1911 Encyclopædia Britannica/Acanthus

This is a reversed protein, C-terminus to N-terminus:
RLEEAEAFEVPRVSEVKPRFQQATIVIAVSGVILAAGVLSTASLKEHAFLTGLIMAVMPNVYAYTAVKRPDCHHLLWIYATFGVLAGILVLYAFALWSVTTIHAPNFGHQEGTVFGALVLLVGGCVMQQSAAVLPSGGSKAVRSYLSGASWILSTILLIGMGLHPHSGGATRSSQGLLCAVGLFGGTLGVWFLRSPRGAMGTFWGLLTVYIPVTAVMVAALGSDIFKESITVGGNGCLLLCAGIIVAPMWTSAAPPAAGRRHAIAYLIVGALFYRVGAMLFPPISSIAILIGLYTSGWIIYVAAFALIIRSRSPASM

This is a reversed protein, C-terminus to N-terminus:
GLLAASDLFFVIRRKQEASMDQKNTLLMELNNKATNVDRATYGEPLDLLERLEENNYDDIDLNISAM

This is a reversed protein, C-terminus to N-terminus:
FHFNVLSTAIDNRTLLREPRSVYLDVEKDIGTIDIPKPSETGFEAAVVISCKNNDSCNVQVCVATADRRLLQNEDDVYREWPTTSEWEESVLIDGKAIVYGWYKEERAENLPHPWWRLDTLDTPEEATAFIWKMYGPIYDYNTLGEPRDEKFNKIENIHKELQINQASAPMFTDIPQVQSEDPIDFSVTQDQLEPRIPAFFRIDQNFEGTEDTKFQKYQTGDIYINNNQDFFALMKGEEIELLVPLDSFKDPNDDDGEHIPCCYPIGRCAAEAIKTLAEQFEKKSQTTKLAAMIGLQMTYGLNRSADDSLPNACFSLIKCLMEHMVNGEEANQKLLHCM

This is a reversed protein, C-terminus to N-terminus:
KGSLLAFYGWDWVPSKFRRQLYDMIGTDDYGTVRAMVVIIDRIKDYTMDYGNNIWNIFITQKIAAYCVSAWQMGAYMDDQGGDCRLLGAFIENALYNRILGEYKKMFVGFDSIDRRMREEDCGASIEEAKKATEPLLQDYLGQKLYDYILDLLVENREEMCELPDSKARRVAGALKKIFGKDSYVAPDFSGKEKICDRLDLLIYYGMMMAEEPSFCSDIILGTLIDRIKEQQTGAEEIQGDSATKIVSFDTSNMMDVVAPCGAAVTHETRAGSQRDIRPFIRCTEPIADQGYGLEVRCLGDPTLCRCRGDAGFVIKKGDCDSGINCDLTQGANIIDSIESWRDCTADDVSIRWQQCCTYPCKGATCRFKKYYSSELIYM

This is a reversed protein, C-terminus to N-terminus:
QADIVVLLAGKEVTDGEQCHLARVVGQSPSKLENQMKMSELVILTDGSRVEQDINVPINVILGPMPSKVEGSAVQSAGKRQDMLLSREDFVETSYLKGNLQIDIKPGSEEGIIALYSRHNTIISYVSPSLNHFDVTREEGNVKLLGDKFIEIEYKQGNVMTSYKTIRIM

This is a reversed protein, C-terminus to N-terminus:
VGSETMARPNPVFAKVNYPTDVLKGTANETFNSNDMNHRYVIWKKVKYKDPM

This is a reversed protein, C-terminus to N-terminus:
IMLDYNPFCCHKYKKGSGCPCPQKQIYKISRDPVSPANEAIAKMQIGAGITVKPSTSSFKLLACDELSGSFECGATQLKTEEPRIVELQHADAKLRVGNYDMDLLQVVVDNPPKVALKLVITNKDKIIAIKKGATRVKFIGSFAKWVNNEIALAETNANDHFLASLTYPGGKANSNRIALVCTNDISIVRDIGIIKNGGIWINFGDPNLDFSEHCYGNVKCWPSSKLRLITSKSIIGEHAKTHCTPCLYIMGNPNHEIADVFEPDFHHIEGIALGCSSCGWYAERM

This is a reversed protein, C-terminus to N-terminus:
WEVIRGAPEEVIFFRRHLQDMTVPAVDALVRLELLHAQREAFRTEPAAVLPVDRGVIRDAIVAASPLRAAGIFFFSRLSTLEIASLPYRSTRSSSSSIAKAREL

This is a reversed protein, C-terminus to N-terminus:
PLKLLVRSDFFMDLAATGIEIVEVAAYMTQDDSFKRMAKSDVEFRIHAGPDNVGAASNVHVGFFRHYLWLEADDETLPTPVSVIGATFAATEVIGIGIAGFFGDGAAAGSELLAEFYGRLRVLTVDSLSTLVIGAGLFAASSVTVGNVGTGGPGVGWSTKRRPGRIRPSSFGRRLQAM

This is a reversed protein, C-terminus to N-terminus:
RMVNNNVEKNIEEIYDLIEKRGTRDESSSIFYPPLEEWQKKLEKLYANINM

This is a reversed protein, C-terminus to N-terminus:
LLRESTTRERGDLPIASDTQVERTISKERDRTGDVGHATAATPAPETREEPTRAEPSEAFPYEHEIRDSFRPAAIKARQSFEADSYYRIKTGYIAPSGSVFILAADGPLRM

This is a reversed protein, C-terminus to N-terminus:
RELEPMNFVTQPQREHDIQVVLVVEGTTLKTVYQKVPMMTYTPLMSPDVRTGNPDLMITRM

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ACANTHUS (the Greek and Latin name for the plant, connected with α̉κή, a sharp point), a genus of plants belonging to the natural order Acanthaceae. The species are natives of the southern parts of Europe and the warmer parts of Asia and Africa. The best-known is Acanthus mollis (brank-ursine, or bears' breech), a common species throughout the Mediterranean region, having large, deeply cut, hairy, shining leaves. Another species, Acanthus spinosus, is so called from its spiny heaves. They are bold, handsome plants, with stately spikes, 2 to 3 ft. high, of flowers with spiny bracts. A. mollis, A. lalifolius and A. longifolius are broad-leaved species; A. spinosus and A. spinosissimus have narrower, spiny toothed leaves. In decoration, the acanthus was first reproduced in metal, and subsequently carved in stone by the Greeks. It was afterwards, with various changes, adopted in all succeeding styles of architecture as a basis of ornamental decoration. There are two types, that found in the Acanthus spinosus, which was followed by the Greeks, and that in the Acanthus mollis, which seems to have been preferred by the Romans.